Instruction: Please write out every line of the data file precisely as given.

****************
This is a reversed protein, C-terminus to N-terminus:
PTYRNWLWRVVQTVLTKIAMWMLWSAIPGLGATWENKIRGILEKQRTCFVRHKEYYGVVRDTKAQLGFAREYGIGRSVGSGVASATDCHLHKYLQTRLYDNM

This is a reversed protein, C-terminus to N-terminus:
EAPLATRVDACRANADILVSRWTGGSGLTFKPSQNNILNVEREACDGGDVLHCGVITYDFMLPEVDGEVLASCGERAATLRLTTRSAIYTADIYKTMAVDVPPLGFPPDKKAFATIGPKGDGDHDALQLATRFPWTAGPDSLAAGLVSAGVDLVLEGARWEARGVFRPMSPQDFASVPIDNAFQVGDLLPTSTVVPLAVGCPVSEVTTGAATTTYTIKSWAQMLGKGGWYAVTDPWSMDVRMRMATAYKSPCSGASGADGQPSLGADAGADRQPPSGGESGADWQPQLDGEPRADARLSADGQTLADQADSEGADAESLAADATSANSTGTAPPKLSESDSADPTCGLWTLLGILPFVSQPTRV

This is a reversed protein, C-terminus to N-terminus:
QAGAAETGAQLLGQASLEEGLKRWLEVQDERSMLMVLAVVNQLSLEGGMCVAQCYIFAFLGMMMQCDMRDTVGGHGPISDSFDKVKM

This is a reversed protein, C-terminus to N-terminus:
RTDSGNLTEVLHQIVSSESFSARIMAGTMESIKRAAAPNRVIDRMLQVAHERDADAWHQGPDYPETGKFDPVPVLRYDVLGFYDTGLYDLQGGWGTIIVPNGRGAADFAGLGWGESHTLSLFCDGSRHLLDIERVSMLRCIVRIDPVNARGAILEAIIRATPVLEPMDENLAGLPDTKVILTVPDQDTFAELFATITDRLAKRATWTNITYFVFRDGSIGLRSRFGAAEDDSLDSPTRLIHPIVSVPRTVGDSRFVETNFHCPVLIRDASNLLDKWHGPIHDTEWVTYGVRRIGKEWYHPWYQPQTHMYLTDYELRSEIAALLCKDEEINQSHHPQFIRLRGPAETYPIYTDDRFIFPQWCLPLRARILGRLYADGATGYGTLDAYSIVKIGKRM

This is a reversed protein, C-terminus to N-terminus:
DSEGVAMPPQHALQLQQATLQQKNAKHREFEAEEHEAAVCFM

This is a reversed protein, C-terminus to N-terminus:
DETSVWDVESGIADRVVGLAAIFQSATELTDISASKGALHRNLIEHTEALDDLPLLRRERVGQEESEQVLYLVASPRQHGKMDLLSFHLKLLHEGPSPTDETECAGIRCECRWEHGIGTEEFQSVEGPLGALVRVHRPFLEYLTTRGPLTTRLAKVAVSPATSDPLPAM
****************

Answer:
This is a reversed protein, C-terminus to N-terminus:
PTYRNWLWRVVQTVLTKIAMWMLWSAIPGLGATWENKIRGILEKQRTCFVRHKEYYGVVRDTKAQLGFAREYGIGRSVGSGVASATDCHLHKYLQTRLYDNM

This is a reversed protein, C-terminus to N-terminus:
EAPLATRVDACRANADILVSRWTGGSGLTFKPSQNNILNVEREACDGGDVLHCGVITYDFMLPEVDGEVLASCGERAATLRLTTRSAIYTADIYKTMAVDVPPLGFPPDKKAFATIGPKGDGDHDALQLATRFPWTAGPDSLAAGLVSAGVDLVLEGARWEARGVFRPMSPQDFASVPIDNAFQVGDLLPTSTVVPLAVGCPVSEVTTGAATTTYTIKSWAQMLGKGGWYAVTDPWSMDVRMRMATAYKSPCSGASGADGQPSLGADAGADRQPPSGGESGADWQPQLDGEPRADARLSADGQTLADQADSEGADAESLAADATSANSTGTAPPKLSESDSADPTCGLWTLLGILPFVSQPTRV

This is a reversed protein, C-terminus to N-terminus:
QAGAAETGAQLLGQASLEEGLKRWLEVQDERSMLMVLAVVNQLSLEGGMCVAQCYIFAFLGMMMQCDMRDTVGGHGPISDSFDKVKM

This is a reversed protein, C-terminus to N-terminus:
RTDSGNLTEVLHQIVSSESFSARIMAGTMESIKRAAAPNRVIDRMLQVAHERDADAWHQGPDYPETGKFDPVPVLRYDVLGFYDTGLYDLQGGWGTIIVPNGRGAADFAGLGWGESHTLSLFCDGSRHLLDIERVSMLRCIVRIDPVNARGAILEAIIRATPVLEPMDENLAGLPDTKVILTVPDQDTFAELFATITDRLAKRATWTNITYFVFRDGSIGLRSRFGAAEDDSLDSPTRLIHPIVSVPRTVGDSRFVETNFHCPVLIRDASNLLDKWHGPIHDTEWVTYGVRRIGKEWYHPWYQPQTHMYLTDYELRSEIAALLCKDEEINQSHHPQFIRLRGPAETYPIYTDDRFIFPQWCLPLRARILGRLYADGATGYGTLDAYSIVKIGKRM

This is a reversed protein, C-terminus to N-terminus:
DSEGVAMPPQHALQLQQATLQQKNAKHREFEAEEHEAAVCFM

This is a reversed protein, C-terminus to N-terminus:
DETSVWDVESGIADRVVGLAAIFQSATELTDISASKGALHRNLIEHTEALDDLPLLRRERVGQEESEQVLYLVASPRQHGKMDLLSFHLKLLHEGPSPTDETECAGIRCECRWEHGIGTEEFQSVEGPLGALVRVHRPFLEYLTTRGPLTTRLAKVAVSPATSDPLPAM